One of the great things about gardening – of which there are many! – are the stories you can tell. Kids always have great garden stories; from accidentally eating a slug on a piece of kale, to the time a groundhog devoured all the snap peas. This last one actually led to a 5-minute dramatic production put on by my daughter’s preschool class.

So, here's the garden story we've been telling around our house recently...

The other day my daughter and I were happily hunting for ripe cherry tomatoes when I noticed that one of my tomato plants was growing only stems, but no leaves. Later that night, it hit me. My plant isn’t growing only stems, something is eating the leaves!

I had it in my head what it could be, and checked the KidsGardening growing guide and another gardening book to be sure. Yep. It’s a hornworm.

(Cue a horror movie scream.)

hornworm poop
The black droppings of a hornworm.

The next morning, after dreaming that my tomato crop was ruined by a freakish August snowstorm, I became obsessed with tracking down the tomato-muncher. My kids came up with all kinds of plans to scare it out of the garden, my favorite being a sign that said, “No hornworms allowed.”

I spent about 40 minutes hunting for it, at two different times of day. I watched the plant for movement.  I found poop. Wow. SO MUCH HORNWORM POOP! (Sarah blogged about being surprised how much poop a monarch caterpillar can make. I imagine this is similar.)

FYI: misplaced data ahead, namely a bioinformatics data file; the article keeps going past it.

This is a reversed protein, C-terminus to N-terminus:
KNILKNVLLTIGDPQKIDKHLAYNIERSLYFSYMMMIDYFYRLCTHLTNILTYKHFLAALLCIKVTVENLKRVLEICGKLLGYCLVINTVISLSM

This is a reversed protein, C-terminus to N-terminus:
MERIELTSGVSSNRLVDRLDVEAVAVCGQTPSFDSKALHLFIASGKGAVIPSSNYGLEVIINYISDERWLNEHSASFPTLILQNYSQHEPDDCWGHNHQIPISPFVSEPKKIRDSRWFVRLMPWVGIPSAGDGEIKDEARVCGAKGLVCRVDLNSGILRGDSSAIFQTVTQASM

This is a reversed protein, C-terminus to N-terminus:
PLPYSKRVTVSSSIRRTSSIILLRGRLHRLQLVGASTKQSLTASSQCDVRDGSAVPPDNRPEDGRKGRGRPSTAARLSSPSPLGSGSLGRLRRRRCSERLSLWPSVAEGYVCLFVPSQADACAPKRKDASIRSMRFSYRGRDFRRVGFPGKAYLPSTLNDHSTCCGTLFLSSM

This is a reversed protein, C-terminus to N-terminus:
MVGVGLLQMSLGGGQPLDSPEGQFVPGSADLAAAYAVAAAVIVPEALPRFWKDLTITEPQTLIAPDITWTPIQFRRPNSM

But I didn’t find the hornworm. I am hopeful that the crows that had been eating the strawberries flew by and enjoyed a tasty hornworm snack. If so, I may forgive the crows.

Telling stories about garden foes, funny incidents, or gross encounters connects the garden to your family or school's history. It can connect you, as an adult, to fellow gardeners who may have advice or whoppers of their own to add. If your kids are like mine, they want to hear the same stories over and over again. (Mayyyybe I use this opportunity to embellish the story a wee bit and really draw out the suspense.) So, tell us, what's the garden story you've been telling around the watering hose this summer?

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